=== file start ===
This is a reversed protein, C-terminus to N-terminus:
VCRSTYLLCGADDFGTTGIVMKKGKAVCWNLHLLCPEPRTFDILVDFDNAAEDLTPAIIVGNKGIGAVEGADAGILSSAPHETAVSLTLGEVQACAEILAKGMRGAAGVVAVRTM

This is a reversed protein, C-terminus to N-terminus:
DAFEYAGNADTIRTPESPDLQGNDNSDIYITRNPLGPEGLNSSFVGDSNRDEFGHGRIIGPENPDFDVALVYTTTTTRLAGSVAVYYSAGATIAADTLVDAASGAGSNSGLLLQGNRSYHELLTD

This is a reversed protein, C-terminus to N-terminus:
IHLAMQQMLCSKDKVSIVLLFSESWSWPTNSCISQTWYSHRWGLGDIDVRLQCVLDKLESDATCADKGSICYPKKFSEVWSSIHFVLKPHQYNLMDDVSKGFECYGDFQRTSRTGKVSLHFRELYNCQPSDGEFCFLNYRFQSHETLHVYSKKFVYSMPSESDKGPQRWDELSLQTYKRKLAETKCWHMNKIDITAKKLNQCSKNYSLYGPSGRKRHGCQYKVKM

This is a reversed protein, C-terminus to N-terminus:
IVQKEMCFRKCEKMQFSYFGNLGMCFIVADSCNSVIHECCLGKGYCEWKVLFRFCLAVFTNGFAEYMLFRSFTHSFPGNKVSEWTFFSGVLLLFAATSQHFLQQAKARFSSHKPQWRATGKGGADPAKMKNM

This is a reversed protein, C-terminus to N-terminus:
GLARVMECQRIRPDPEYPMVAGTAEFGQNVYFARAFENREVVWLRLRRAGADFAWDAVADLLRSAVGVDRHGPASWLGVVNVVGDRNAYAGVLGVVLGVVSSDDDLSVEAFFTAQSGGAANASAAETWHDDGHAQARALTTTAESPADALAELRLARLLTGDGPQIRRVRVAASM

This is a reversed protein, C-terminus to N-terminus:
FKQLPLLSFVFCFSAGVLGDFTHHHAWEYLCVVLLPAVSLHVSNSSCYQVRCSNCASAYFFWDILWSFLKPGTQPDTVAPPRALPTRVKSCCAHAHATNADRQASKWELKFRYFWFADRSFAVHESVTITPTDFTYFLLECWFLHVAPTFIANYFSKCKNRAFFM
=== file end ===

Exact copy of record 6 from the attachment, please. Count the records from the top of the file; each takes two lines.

This is a reversed protein, C-terminus to N-terminus:
FKQLPLLSFVFCFSAGVLGDFTHHHAWEYLCVVLLPAVSLHVSNSSCYQVRCSNCASAYFFWDILWSFLKPGTQPDTVAPPRALPTRVKSCCAHAHATNADRQASKWELKFRYFWFADRSFAVHESVTITPTDFTYFLLECWFLHVAPTFIANYFSKCKNRAFFM